The seizure

It was September 17, 2009.

It is a hard day to remember.

It was 7:05 am and I dropped by my boss’s office to say good morning and then take my lunch to the lunch room, but I never made it there.  I glanced at the clock and remember thinking, “It is only 7:10 am and I am getting a really bad migraine.”  That was the last thing I remember until 7:55 am.

I had a seizure.  Apparently my lunch box flew.  I went face down onto the cement floor and seized.  My chin ripped open in the fall, I broke four teeth, and I stopped breathing.  Thankfully my boss was there.  She got help, I got CPR, and the ambulance came.  Someone frantically called my husband, who had stayed home that day, and woke him up.  He said it was a horrible thing to wake up to a phone call from your wife’s work.  The first thing I remember is the paramedic asking me who the President of the United States was.  I answered his question and said, “Can we move on?”  I had been answering the questions but I have no recollection of it at all.  How can our brains do that?  I don’t know.

But as we drove to the ER, I realized that something bad had happened.  And I was 14 weeks pregnant with my first child.  I wasn’t worried about me, I was worried that I had ruined my child.  I was worried about my husband driving to see me, I was worried that I was going to have to be making some crazy phone calls and yet, I didn’t even remember what happened.

It was a really hard day and a really humbling day to realize that life is so precious.  One minute I am saying good morning and then I am sitting in the ER the next.  Everything turned out just fine.  My baby girl was just fine (good thing I had some nice padding for her!), my chin got stitched up, I spent a lot of time at the dentist, and I was not allowed to drive or be by myself for a period of time.  It was another part of the humbling experience.  My independence was suddenly taken away from me.  I felt like I needed to process what was going on, but I was always with someone.  I am so grateful for so many people who helped me during that time.  I am grateful for Val, Doug, Scott, Terrie, Denise, Eric, and our parents who would call and check up on me from time to time.  Part of me realized that I was learning a big lesson, but the other part of me still didn’t grasp what had happened.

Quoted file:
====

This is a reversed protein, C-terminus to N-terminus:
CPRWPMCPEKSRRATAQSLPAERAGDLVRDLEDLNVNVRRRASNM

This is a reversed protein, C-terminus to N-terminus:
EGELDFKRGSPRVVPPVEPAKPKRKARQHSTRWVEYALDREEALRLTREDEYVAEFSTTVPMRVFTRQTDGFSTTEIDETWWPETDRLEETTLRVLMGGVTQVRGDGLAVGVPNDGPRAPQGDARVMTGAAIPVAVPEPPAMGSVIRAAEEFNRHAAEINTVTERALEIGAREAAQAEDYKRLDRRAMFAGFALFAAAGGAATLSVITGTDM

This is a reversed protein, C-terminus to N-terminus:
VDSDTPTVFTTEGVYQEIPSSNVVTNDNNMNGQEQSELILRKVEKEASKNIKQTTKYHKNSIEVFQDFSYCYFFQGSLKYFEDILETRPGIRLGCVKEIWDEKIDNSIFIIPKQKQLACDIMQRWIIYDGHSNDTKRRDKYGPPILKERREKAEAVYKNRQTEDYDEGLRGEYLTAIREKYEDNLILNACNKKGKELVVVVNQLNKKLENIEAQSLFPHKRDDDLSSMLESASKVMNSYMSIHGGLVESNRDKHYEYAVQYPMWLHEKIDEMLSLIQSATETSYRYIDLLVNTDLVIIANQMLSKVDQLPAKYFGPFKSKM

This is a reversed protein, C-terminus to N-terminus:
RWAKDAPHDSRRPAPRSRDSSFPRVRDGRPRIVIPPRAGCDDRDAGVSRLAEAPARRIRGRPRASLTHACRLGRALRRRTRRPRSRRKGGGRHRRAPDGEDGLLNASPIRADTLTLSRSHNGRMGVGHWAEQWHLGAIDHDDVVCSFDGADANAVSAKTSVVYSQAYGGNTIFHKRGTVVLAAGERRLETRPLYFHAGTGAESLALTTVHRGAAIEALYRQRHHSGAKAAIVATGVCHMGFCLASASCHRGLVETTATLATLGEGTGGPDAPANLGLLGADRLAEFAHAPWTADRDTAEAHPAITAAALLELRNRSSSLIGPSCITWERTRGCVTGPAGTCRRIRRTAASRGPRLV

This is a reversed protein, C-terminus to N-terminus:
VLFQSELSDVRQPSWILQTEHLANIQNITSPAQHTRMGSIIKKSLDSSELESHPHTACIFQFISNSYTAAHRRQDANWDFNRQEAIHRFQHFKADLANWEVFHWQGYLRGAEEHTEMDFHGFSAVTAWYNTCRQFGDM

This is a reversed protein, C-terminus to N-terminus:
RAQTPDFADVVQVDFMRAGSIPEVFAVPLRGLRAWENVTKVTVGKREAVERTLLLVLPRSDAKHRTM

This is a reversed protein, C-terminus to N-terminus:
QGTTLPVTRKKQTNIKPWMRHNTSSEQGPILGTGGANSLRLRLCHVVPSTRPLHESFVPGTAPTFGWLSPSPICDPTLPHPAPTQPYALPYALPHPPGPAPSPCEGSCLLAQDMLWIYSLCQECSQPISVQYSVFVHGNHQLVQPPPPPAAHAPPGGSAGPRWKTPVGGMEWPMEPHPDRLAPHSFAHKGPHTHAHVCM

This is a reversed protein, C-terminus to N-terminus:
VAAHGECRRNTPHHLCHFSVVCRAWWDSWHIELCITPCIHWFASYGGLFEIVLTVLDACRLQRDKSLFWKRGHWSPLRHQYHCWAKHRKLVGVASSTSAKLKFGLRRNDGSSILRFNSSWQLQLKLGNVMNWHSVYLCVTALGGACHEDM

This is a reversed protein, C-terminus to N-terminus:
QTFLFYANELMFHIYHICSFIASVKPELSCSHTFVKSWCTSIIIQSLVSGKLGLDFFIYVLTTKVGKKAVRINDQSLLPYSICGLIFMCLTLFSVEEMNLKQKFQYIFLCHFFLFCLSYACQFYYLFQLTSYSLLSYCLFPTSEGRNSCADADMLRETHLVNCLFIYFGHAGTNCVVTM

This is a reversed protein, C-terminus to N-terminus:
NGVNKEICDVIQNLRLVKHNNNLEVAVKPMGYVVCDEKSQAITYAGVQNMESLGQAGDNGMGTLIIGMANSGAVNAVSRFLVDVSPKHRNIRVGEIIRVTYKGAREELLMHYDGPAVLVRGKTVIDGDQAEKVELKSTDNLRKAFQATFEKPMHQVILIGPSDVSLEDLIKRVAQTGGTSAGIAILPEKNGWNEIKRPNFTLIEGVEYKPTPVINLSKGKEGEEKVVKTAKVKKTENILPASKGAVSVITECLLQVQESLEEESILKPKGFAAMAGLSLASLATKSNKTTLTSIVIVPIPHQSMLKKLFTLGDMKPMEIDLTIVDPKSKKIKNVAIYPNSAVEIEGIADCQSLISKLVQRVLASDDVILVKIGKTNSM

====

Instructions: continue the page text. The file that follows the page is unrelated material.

Through all the neurological testing that came after, there were NO answers.  It was a “fluke” and because they couldn’t figure it out they wanted to put me on high doses of medication that I felt that I didn’t need.  I didn’t take anything, I didn’t have any more seizures, but the memory of that day lives on.

The question for me was never, “Why Me?” but the question has always been “Why am I still here?”  I don’t think that I have all the answers to that question still.  Seven years later and I am still finding daily little puzzle pieces, but I am so grateful for the time I have been given.  I try hard to send something to my two heroes that saved me that day, but I don’t feel like it is ever enough.  How can you truly give something back to people that gave you your life back?

I am thankful for that day, seven years ago when I was able to remember that my life is in the hands of God.  I am thankful for that day, and for the many blessings and miracles that I have been able to be a part of.  I am thankful for that day, and for the many days that have happened after.  But most of all, I am thankful for life, for God, and for His love for me.  I have felt His love for me, in many tender times.  I am grateful that He is there for me, even when I turn away from Him and need to humble myself to feel His hand in my life.  What a blessing to have many hands lifting me up so many times. I use this day to remember the many people in my life, who have lifted me up and who continue to lift me up.  Thank you.

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